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Dermatopathology: Practical & Conceptual April - June 2005
4. New Heights: Keratosis lichenoides chronica: Proposal of a concept
Almut Böer, M.D.
Correlation clinicopathologic of attributes morphologic in more than 60 patients diagnosed as having KLC
Proposal of a concept of KLC based on correlation clinicopathologic
keratosis lichenoides chronica
In many articles dedicated to the subject of KLC, the material pictorial and descriptions of attributes clinical and histopathologic do not allow a diagnosis to be made with certainty. Analysis critical of the material provided, however, suggests that more than 10 different diseases have been described in publications under the name KLC, among them lichen simplex chronicus, lichen planus, lupus erythematosus, and epidermolysis bullosa dystrophica, as well as others. The hodge-podge of conditions that have been called KLC has made it almost impossible to forge clear criteria for diagnosis of a single disease distinctive. Impediments to comprehension of the subject are many, but the most serious are the small number and the bad quality of material pictorial printed in articles, the lack of precise correlation clinicopathologic in many publications, the misinterpretation of features clinical and findings histopathologic pictured in them, and the fact that only rarely did authors have their own experience personal with more than a single patient, the latter critique being applicable to me. Another difficulty is that shapes artificial of lesions pictured may come into being by way of a Köbner phenomenon in a variety of diseases, among them being psoriasis and lichen planus. Lesions evoked by trauma external may assume shapes artificial that look similar to each other even though the conditions underlying are different from one another. As but one example, lesions striate on flexor aspects of extremities were for long believed to be diagnostic of KLC, but those may be encountered in conditions unrelated entirely such as lichen simplex chronicus, lichen planus, and psoriasis. Unfortunately, "peer-reviewers" for journals often fail to prevent reports from being published in which the authors clearly came to a wrong diagnosis. Considering the lack of criteria precise in the early publications devoted to the subject of KLC, it is surprising that, as a rule, textbooks of dermatology and dermatopathology present the condition as if a clear concept of it existed.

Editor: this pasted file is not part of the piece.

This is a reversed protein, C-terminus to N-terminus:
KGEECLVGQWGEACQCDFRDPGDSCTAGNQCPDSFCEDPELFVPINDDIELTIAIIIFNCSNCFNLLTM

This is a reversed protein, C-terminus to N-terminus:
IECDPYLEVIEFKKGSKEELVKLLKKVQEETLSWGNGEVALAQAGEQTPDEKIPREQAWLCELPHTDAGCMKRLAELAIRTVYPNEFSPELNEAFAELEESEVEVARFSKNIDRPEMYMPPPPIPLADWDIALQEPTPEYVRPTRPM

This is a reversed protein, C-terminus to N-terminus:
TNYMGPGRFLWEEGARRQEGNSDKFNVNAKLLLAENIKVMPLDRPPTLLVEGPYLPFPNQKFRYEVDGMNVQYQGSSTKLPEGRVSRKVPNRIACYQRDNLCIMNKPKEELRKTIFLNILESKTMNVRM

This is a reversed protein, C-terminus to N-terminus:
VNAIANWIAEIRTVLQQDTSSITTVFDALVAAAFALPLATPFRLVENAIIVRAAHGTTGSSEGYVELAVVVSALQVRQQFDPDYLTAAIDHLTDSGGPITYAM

Only 24 patients described in articles under the name of KLC presented themselves with attributes morphologic that were very similar to one another, those not conforming to any disease specific yet known. The findings in all of those patients seem to be ones of a condition unique and dissimilar from lichen planus, lupus erythematosus, pityriasis lichenoides, pityriasis rubra pilaris, psoriasis, porokeratosis, and mycosis fungoides, including parakeratosis variegata and "folliculocentric" mycosis fungoides. The patient observed by us presented himself with features very similar to what was set forth by authors of those latter 23 articles.
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